The core of the legislation is the assertion that an individual’s right to privacy and control over his/her own data is a fundamental human right. Despite being EU legislation, it applies to companies outside Europe when they process data of EU citizens. The GDPR touches everything from assignment work, marketing, database management, personnel records to IT security.
Reading the 88 pages of the Regulation (EU) 2016/679 of the European Parliament and of the Council of 27 April 2016 does not make particularly comfortable reading for executive search firms.
Some of the articles of the legislation create concern about how everyday business activities will be impacted.
Articles such as;
· (32) which deals with the requirement to gain clear consent from individuals held on a database.
· (39) the requirement to provide a clear explanation of how the data will be used, how long it will be kept.
· (39) the need to establish policies for how long it is necessary to hold data, ensuring that personal data that is held is accurate and demonstrating that the policies are implemented in the business
· (39) providing an appropriate level of IT security
· (78) being able to provide evidence of policies and internal measures that have been taken to comply with the legislation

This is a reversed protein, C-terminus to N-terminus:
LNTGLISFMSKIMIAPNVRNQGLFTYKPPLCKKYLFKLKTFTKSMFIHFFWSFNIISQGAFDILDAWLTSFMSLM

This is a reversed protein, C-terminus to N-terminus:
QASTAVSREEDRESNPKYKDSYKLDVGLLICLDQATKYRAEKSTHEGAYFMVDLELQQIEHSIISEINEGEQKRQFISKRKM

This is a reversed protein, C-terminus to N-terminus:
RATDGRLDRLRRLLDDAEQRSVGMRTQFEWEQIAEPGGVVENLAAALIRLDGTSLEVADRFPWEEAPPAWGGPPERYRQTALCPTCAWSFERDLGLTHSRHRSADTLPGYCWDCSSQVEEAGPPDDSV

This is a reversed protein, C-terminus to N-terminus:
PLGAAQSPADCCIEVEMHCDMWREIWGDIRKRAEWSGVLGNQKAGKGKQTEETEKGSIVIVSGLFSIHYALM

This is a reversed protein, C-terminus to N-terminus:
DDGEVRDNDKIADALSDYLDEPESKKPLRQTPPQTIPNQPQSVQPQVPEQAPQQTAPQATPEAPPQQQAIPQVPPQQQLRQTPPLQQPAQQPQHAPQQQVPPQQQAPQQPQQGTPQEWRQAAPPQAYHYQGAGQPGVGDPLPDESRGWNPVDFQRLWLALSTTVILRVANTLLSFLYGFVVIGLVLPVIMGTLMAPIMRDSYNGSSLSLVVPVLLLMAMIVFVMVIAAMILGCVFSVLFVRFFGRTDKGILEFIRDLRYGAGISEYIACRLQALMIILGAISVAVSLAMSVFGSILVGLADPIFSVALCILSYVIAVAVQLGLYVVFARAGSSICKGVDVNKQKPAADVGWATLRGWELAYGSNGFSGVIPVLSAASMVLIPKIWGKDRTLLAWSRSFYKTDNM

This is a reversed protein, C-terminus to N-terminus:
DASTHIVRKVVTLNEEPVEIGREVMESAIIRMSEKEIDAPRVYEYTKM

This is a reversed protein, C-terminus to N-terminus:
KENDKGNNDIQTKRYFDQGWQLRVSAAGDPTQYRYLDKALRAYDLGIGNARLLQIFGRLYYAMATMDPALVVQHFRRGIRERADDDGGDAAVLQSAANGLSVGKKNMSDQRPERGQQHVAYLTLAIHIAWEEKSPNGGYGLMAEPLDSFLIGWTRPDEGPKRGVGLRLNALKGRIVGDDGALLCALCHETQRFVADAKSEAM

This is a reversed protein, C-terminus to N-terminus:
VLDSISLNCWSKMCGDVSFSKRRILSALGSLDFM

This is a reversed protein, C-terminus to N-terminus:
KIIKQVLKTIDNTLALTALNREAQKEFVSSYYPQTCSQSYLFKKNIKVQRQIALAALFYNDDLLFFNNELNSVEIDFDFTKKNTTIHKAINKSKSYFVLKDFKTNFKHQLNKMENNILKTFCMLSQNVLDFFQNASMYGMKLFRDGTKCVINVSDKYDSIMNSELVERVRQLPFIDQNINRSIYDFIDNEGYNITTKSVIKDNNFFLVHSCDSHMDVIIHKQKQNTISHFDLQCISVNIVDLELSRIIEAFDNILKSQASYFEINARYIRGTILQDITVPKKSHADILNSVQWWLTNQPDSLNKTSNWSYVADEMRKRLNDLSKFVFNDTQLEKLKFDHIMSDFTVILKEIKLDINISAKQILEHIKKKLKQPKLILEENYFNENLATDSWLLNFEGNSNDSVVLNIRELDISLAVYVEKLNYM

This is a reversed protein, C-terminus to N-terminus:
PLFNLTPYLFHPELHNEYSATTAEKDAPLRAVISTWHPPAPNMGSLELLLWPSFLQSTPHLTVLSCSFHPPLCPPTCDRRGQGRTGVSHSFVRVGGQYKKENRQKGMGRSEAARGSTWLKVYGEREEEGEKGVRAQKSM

· (85 & 86) Requirements to monitor and notify data breaches within specified timescales to the regulators and individuals whose data has been breached.
Nothing in the legislation is difficult to comprehend. The problem lies with how to implement the requirements. Phrases such as “not kept longer than necessary”, “provide adequate security”, “undertake periodic review” are not exactly helpful in their specificity.
Added to this there is a whole new raft of requirements around an individual’s right to request to see their date, have errors corrected, have data deleted, transferred to a third party (data portability) and the new right to be forgotten.
The security of data comes strongly to the fore in both from a technical and processes aspect.
Stringent new requirements around the monitoring and reporting of breaches with specified timelines both to the Regulatory authorities and the individuals whose data has been breached will be necessary. Above all it requires the ability to be able to demonstrate your data privacy approach through record keeping, training and documentation.